The terrorist attack at Nairobi's Westgate Mall is now in its fourth day. At least 62 people are dead and dozens are unaccounted for. Kenya’s Interior Ministry says authorities are in control of the mall, but that several gunmen remain inside. Anderson takes a look at the events that brought us to this point.
Kenyan authorities have tweeted they are in control of the Westgate Shopping Mall in Nairobi, after a three-day standoff with terrorists who’ve killed dozens of people. However, two senior officials told CNN there are still several gunman inside the besieged complex. The Somali-based terrorist group al-Shabaab has claimed responsibility for the bloodshed. Here’s the AC360 411 on the attack and the killers:
At least 62
The number of people confirmed dead in the attack at the Westgate Shopping Mall in Nairobi, Kenya.
That’s how many people have been wounded. At least five were Americans, according to the U.S. State Department.
The number of people still missing and unaccounted, according to the Red Cross
The number of people rescued from the mall, the military said.
10 to 15
The estimated number of militants carrying out the attack at the mall.
The number of terrorists confirmed killed, according to Kenya’s Interior Ministry.
Kenyan soldiers have been wounded, according to the Kenya Defence Forces.
Kenyan authorities say that’s how many people have been taken into custody for questioning in connection with the attack, including at least four found at an airport.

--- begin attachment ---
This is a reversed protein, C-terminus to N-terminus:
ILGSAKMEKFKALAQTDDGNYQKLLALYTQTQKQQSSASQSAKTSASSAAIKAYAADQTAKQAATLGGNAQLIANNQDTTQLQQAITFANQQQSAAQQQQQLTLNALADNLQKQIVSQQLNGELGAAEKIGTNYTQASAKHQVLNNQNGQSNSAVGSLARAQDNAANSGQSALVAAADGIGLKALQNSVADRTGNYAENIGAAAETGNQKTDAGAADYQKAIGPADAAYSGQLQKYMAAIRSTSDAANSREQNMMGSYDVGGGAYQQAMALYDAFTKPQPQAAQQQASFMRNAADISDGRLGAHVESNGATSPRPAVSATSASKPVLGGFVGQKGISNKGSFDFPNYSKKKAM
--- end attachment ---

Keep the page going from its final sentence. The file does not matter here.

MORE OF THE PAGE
The number of stores and restaurants at the Westgate Shopping Mall.
The approximate total number of al-Shabaab fighters, who remain “arguably intact in terms of operational readiness, chain of command, discipline and communication capabilities,“ according to a July U.N. Security Council report.
When Al-Shabaab took over the southern half of Somalia. It still controls most of the area and is seeking to turn Somalia into a fundamentalist Islamic state, according to the Council on Foreign Relations.
When al-Shabaab was designated as a foreign terrorist organization by the U.S. government
July 11, 2010
Al-Shabaab carries out its first attack outside Somali. 74 people were killed, including one American, when bombers attacked three locations in Uganda’s capital, as people watched the World Cup Final. The terrorist group said the strike in retaliation for Uganda's leading role in the African Union force supporting Somalia's weak government in Mogadishu.
Al-Shabaab’s founder, Ahmed Abdi aw-Mohamed, and al Qaeda leader Ayman al-Zawahiri released a video announcing the alliance of the two organizations.
The reward money offered by the U.S. State Department for information on the location of Ahmed Abdi Aw-Mohamed, the 36-year-old leader of al-Shabaab.
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